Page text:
How a document retention policy keeps your firm out of the dark
Most law firms are careful to retain documents as long as legally required. But their document retention policy may overlook the possibility that documents stored years ago could have used technology that may no longer be accessible. If they can't produce a copy of a will that was originally stored 50 years ago, for example, they could be in violation of regulations. Rules governing the retention of legal documents differ depending on the type of document and the jurisdiction. However, generally the rules require retention of documents ranging from 20 years (such as unemployment claims) to 100 years (such as wills) to indefinitely (such as termination of parental rights). Depending on how long ago a document was stored, it may be on 5.25-inch floppy disks, 3.5-inch floppy disks, optical drives, CD ROMs, hard disk drives, CDs, DVDs, thumb drives or solid-state disk drives.
If it was stored on 5.25- or even 3.5-inch floppies, do you have a machine that can read it?
The problem isn't limited to hardware. You may have 15-year-old documents stored using a previous version of word processing software that relied on a long-discontinued operating system. Not all vendors maintain perfect backward-compatibility with previous versions. For that matter, some vendors of word-processing software may no longer be in business.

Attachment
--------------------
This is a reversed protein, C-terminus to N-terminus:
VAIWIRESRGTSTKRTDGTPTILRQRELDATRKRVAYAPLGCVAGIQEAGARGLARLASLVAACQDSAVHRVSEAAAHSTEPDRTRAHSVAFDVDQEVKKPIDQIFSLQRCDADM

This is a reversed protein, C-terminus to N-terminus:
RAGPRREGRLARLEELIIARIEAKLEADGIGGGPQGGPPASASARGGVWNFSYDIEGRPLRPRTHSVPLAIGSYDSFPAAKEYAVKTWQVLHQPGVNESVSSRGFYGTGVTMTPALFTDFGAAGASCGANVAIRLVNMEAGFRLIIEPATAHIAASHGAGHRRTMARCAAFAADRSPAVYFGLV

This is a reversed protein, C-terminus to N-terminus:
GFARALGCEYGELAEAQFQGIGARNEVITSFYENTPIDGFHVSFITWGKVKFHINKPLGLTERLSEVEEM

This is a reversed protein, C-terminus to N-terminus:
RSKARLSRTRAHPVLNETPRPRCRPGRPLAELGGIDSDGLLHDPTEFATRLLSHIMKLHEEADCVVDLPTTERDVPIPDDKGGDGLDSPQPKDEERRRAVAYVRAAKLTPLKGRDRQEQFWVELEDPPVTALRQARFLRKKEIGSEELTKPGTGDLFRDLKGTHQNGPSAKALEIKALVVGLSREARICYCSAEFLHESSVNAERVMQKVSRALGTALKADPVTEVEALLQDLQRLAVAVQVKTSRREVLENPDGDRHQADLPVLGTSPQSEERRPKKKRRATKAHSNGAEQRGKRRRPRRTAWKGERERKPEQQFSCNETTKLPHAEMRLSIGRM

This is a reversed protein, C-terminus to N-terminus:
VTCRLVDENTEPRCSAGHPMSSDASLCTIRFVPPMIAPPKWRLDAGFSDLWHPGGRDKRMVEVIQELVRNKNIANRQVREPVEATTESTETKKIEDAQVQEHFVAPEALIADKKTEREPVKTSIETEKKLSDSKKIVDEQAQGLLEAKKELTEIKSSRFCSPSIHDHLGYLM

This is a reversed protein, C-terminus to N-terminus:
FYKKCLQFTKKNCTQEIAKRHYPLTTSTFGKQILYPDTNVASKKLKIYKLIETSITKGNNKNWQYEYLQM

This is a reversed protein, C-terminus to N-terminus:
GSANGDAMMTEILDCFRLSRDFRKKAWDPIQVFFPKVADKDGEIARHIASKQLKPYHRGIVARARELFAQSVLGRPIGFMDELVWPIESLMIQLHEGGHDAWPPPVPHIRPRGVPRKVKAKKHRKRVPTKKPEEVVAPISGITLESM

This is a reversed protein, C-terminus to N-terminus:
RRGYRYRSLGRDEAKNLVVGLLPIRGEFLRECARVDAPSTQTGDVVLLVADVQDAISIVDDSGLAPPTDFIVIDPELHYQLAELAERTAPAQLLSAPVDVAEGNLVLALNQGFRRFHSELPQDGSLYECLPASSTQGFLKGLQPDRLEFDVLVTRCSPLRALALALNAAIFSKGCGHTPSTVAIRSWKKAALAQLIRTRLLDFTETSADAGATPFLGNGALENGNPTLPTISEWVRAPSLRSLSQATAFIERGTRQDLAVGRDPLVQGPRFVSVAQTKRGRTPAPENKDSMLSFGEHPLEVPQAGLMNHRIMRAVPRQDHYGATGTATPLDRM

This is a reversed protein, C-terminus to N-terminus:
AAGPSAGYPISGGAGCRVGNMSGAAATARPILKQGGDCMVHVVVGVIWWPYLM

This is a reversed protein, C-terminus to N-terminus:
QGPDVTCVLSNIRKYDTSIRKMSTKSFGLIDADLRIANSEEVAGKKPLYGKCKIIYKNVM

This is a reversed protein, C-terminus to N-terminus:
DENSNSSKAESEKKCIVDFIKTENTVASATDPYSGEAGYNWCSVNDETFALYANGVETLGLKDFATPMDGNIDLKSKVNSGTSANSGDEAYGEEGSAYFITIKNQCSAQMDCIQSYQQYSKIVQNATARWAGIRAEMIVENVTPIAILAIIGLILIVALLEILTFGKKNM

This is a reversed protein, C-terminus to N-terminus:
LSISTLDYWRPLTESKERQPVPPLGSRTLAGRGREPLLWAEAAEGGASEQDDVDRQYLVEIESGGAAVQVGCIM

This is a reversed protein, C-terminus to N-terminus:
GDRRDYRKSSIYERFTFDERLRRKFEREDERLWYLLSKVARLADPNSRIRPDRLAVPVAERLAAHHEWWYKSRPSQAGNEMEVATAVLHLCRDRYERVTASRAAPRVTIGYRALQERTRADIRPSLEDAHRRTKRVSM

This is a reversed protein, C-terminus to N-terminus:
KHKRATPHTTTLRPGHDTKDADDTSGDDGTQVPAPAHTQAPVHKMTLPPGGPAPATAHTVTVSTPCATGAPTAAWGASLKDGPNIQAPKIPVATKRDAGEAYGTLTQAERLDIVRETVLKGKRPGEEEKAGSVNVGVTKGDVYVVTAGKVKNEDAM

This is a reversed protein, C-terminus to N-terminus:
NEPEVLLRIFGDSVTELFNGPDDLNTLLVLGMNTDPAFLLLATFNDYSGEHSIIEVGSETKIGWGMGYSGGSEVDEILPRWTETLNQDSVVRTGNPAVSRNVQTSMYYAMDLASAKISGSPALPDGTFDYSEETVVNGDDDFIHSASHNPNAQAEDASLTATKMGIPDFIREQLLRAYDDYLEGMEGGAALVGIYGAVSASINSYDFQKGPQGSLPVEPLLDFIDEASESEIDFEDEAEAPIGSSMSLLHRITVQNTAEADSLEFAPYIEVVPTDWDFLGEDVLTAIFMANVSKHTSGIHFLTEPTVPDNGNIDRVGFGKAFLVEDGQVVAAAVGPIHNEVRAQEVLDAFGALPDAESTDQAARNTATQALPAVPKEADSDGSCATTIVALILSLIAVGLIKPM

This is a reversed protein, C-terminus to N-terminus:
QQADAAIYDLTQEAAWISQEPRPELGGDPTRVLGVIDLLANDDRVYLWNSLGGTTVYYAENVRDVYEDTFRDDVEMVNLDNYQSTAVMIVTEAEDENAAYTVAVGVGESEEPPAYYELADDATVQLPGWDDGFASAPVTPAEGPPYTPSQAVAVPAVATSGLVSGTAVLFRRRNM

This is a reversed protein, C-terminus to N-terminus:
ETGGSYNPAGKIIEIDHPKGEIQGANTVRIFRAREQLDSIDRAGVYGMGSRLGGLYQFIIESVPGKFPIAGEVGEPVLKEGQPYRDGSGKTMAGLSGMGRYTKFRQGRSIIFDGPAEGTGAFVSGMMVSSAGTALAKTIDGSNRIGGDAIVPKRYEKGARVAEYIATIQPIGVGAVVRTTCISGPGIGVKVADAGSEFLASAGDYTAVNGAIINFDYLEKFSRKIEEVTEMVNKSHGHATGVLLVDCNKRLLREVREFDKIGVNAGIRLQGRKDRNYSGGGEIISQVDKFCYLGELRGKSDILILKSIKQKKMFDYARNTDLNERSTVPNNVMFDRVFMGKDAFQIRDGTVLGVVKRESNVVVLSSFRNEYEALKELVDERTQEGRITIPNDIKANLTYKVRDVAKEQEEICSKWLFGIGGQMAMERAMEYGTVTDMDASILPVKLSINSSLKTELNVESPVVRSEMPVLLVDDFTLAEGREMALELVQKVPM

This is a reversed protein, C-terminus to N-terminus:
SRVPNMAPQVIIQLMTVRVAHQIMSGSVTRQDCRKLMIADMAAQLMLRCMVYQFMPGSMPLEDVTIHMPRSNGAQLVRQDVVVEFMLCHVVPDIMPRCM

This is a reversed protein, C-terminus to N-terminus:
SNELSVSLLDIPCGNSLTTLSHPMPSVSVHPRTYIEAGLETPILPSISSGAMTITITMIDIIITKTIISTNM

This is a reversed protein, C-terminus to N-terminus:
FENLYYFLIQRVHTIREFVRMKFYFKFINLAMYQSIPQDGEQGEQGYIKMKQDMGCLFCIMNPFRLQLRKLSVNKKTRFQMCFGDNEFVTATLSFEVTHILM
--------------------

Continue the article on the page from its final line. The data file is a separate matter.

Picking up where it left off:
Digital dark age
If some of your information is on media that can no longer be read, it's neither mobile nor searchable. The days of sending a request to the research department to comb through old files are almost gone. Today's attorneys need to be able to get to relevant documents in any form from any location. If documents are hidden away in inaccessible formats, your attorneys may not even be aware of them.
Overcoming information gridlock
The following steps are useful to incorporate in your document retention policy to avoid losing access to documents through technological obsolescence:
Scan all paper documents and store them electronically in several different formats, both in media designed for long-term archival electronic storage and in media that is remotely accessible and searchable.
Make sure your document retention policy requires an annual review to determine not only whether documents need no longer be retained, but also to evaluate whether the media on which the information is stored should be updated.
During your annual review, consider whether old documents should be printed, stored and archived in paper form as well as electronically. Companies typically destroy emails after a certain time period, which deletes important historical information.